Background: HIV infection is associated with subclinical atherosclerosis. Recreational substance use is prevalent among HIV-infected (HIV+) persons. Associations between substance use and coronary plaque by HIV serostatus are not well-characterized.
Methods: We studied 1005 men who have sex with men in the Multicenter AIDS Cohort Study (612 HIV+ and 384 HIV-uninfected [HIV-]), all of whom had non-contrast CT scanning to measure coronary artery calcium (CAC) and 764 had coronary CT angiograms. Self-reported recreational substance use, including alcohol (ETOH), tobacco, stimulants, marijuana, inhaled nitrites, and drugs to treat erectile dysfunction (EDD) was obtained at each semiannual visit beginning 10 years prior. Logistic (for plaque presence) and linear (for log-transformed plaque scores if >0) regression models were performed stratified by HIV serostatus and adjusted for age, race, education, cardiovascular disease risk factors and, for HIV + men, HIV clinical factors.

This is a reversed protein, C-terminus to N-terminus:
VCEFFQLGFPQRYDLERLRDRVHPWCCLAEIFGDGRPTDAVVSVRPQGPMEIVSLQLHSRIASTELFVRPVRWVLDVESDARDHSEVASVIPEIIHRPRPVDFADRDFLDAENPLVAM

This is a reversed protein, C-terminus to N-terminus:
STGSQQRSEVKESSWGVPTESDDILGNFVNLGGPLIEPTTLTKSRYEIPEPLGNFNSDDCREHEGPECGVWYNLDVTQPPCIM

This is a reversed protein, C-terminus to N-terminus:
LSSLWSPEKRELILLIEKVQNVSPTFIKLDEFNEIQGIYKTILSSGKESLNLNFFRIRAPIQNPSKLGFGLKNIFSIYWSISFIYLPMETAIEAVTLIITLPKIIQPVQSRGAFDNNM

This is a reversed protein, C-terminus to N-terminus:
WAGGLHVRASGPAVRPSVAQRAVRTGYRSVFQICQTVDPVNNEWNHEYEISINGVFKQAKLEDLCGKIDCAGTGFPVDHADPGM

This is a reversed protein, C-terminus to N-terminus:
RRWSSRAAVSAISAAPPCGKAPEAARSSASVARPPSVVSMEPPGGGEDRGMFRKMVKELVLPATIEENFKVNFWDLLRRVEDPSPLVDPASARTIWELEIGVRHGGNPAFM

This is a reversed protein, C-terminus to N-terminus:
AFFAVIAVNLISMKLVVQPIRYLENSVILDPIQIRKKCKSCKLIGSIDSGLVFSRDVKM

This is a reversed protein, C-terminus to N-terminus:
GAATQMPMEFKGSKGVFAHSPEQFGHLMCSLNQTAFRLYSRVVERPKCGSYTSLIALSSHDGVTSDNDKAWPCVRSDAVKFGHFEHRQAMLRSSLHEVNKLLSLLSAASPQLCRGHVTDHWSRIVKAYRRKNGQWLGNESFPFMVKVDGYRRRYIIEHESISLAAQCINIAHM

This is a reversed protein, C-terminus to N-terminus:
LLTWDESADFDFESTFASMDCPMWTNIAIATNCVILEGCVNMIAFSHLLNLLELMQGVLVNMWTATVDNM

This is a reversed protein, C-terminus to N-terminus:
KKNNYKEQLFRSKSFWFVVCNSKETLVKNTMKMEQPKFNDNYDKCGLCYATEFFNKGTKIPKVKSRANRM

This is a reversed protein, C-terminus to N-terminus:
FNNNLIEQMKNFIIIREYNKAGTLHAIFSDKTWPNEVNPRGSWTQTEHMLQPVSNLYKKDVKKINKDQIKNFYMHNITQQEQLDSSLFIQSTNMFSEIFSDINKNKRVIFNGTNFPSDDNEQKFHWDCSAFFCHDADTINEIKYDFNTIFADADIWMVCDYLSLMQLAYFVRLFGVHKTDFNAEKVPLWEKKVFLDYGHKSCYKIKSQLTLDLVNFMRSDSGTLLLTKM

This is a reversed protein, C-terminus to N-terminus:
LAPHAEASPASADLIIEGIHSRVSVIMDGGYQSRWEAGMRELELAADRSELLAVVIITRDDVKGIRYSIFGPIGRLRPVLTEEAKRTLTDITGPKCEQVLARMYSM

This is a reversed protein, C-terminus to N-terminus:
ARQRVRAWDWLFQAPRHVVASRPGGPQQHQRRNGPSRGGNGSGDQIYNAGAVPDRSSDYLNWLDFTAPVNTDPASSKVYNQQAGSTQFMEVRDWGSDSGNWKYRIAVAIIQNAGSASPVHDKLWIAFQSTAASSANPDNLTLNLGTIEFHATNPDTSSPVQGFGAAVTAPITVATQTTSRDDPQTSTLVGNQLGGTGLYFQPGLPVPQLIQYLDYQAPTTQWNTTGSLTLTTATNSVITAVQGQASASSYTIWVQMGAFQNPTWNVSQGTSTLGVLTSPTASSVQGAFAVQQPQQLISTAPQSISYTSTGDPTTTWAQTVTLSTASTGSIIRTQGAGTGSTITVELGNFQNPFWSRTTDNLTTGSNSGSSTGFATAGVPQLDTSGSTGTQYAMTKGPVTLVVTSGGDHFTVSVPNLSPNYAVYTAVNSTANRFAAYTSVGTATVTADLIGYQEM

Results: In HIV+ men, current smoking was more prevalent than in HIV- men (31% vs. 22%), as were greater pack years (pk-yrs) of smoking (HIV+, 14±19; HIV- , 12±18). In HIV+ men only, current smoking was positively associated with presence of CAC, any plaque, calcified plaque (CP) and coronary artery stenosis >50% (OR 2.3 [1.3-3.9], 2.3 [1.1-4.7], 2.0 [1.1-3.9], 2.6 [1.1-6.0]), former smoking with CP and stenosis (OR 2.2 [1.2-3.8], 2.2 [1.1-4.7]) and heavy ETOH use (>14 drinks/week) with stenosis (OR 4.7 [1.5-14.8]). In HIV- men, cumulative pk-yrs of smoking was associated with CAC (OR 1.02 [1.002-1.03] per year) and stenosis (OR 1.02 [1.0001-1.04]), moderate (1-14 drinks/week) and heavy ETOH use were inversely associated with CAC extent (β -0.69, -1.14; p=0.02, p=0.02), heavy ETOH use inversely with CP extent (β -0.89, p=0.001) and binge drinking (> 5 drinks > once in the prior 30 days) positively with CP extent (β 0.85, p=0.02). Marijuana use was positively associated with CAC extent in HIV- men (β 0.005, p=0.02) and EDD use with CP extent in HIV+ men (β 0.06, p=0.02). No significant associations between plaque and cumulative stimulant or nitrite use were seen.
Conclusions: Smoking is common and strongly associated with subclinical coronary atherosclerosis among HIV+ men. Our findings underscore the value of effective smoking cessation strategies targeting HIV+ persons to decrease cardiovascular disease burden. Other forms of substance use, other than ETOH, were not consistently associated with atherosclerosis.